Modeling the motion of fuel particles in a fluidized bed
Journal article, 2021

A semiempirical model for the mixing of fuel particles in a fluidized bed is presented and validated against experimental data from the literature regarding lateral fuel mixing. The model of fuel particle mixing categorizes the fluidized bed into three mixing zones: a rising bubble wake solid zone, an emulsion zone with sinking bulk solids, and a splash zone located above the dense bed. In the emulsion zone, the axial motion of the fuel particle is described by a force balance, applying a viscoplastic stress model, i.e., with a dominant yield stress and only a minor contribution of the shear stress, using an empirical expression from the literature. In the lateral direction, the model is divided into so-called ‘recirculation cells’, which are crucial for the lateral mixing. Comparisons of the modeled and measured lateral dispersion coefficients of different fuel types measured in three different large-scale fluidized bed units under both hot and cold conditions (covering a broad range of coefficients: 10−4–10−1 m2/s) reveal satisfactory agreement. The validated model was used to investigate how the lateral mixing of fuel particles depends on the excess gas velocity, the bed height, and the lateral distribution of bubbles over the bed cross-section (which is typically uneven in industrial FB furnaces), as well as the size and density of the fuel particles.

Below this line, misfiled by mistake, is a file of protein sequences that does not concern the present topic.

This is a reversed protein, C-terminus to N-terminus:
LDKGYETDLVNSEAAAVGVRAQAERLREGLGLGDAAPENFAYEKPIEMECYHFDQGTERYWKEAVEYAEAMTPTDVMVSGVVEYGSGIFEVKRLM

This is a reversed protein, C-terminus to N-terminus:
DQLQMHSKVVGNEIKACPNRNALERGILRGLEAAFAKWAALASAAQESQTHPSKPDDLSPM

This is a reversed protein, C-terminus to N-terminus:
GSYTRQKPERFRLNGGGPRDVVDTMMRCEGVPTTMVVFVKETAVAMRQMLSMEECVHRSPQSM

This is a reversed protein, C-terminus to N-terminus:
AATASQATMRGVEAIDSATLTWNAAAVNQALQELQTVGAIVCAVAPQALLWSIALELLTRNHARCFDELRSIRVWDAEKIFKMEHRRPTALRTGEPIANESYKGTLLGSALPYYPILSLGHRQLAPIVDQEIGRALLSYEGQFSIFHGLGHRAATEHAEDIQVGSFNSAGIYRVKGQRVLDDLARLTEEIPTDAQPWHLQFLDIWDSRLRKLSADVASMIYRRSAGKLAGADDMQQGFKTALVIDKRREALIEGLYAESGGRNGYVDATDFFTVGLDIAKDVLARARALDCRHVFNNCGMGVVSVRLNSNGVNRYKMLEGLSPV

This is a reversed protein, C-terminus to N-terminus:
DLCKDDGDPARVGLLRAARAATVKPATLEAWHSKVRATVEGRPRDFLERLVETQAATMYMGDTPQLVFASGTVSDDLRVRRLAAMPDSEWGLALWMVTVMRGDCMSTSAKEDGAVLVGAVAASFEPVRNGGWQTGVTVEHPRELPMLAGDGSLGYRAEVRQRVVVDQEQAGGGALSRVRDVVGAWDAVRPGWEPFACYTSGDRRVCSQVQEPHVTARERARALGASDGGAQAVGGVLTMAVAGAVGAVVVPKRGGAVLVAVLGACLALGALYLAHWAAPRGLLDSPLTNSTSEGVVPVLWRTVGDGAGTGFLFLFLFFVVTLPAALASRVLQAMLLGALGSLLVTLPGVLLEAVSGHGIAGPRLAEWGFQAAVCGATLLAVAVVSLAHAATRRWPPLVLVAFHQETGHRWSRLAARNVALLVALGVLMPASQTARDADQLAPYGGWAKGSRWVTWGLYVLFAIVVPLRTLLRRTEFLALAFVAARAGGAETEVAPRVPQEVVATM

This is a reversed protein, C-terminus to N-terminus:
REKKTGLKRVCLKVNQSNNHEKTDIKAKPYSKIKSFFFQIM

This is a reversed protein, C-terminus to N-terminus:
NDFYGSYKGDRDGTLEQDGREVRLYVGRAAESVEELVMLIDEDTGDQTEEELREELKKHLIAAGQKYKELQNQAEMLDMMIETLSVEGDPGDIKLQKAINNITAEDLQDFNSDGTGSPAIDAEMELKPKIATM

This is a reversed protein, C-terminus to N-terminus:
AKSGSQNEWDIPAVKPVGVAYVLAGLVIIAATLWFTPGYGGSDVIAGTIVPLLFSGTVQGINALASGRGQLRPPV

Fluidized bed

Lateral dispersion

Fuel mixing

Biomass

Modeling

Author

Anna Köhler

Chalmers, Space, Earth and Environment, Energy Technology, Energy Technology 3

E. Cano-Pleite

Universidad Carlos III de Madrid

Antonio Soria-Verdugo

Universidad Carlos III de Madrid

David Pallarès

Chalmers, Space, Earth and Environment, Energy Technology

Filip Johnsson

Chalmers, Space, Earth and Environment, Energy Technology

Fuel

0016-2361 (ISSN)

Vol. 305 121424

Subject Categories

Energy Engineering

Fluid Mechanics and Acoustics

DOI

10.1016/j.fuel.2021.121424

More information

Latest update

8/13/2021